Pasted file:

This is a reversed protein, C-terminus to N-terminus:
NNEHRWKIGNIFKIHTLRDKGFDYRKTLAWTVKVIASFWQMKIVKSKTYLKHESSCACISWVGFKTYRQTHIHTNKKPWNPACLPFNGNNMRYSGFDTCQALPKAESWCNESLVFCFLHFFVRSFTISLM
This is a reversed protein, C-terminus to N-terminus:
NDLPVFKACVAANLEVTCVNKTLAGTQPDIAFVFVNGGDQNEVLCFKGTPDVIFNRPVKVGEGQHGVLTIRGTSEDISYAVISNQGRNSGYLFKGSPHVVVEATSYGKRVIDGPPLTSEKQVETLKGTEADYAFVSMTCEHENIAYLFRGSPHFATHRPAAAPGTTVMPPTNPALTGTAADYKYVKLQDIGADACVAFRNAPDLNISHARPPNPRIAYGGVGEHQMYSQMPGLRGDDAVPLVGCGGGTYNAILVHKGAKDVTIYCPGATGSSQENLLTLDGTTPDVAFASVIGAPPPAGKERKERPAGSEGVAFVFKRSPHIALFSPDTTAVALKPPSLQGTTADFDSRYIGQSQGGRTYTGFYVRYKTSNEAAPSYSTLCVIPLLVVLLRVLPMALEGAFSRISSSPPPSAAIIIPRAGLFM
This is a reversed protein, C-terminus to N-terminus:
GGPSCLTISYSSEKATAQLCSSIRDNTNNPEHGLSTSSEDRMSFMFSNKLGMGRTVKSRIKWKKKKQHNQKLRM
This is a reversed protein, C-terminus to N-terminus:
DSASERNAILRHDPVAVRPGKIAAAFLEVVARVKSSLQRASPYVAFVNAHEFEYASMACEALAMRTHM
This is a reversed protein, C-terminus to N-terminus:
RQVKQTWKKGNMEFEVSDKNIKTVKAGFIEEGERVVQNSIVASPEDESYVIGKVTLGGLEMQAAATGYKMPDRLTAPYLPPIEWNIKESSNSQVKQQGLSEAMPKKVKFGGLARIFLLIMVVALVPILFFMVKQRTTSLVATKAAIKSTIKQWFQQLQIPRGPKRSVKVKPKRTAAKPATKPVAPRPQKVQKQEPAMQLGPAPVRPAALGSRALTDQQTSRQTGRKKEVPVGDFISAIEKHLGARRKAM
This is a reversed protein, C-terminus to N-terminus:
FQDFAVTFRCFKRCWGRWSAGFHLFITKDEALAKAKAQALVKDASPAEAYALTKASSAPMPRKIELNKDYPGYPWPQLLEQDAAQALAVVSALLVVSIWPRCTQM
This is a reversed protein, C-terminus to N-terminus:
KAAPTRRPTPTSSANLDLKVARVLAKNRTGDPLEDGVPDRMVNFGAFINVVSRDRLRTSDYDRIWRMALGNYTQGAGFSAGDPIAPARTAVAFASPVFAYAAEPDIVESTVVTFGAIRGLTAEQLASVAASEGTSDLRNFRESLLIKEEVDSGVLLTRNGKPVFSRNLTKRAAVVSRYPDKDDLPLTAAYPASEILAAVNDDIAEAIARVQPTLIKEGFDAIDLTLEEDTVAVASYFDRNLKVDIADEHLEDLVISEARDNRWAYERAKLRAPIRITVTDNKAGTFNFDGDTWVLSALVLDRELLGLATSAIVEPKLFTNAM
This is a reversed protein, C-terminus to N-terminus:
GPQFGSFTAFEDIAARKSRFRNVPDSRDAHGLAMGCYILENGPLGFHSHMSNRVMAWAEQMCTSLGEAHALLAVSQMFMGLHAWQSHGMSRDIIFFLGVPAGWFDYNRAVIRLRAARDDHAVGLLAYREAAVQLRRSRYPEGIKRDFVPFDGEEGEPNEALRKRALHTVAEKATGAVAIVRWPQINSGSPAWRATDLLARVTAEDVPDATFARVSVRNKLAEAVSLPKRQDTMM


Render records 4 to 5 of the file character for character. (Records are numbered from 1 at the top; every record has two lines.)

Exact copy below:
This is a reversed protein, C-terminus to N-terminus:
DSASERNAILRHDPVAVRPGKIAAAFLEVVARVKSSLQRASPYVAFVNAHEFEYASMACEALAMRTHM
This is a reversed protein, C-terminus to N-terminus:
RQVKQTWKKGNMEFEVSDKNIKTVKAGFIEEGERVVQNSIVASPEDESYVIGKVTLGGLEMQAAATGYKMPDRLTAPYLPPIEWNIKESSNSQVKQQGLSEAMPKKVKFGGLARIFLLIMVVALVPILFFMVKQRTTSLVATKAAIKSTIKQWFQQLQIPRGPKRSVKVKPKRTAAKPATKPVAPRPQKVQKQEPAMQLGPAPVRPAALGSRALTDQQTSRQTGRKKEVPVGDFISAIEKHLGARRKAM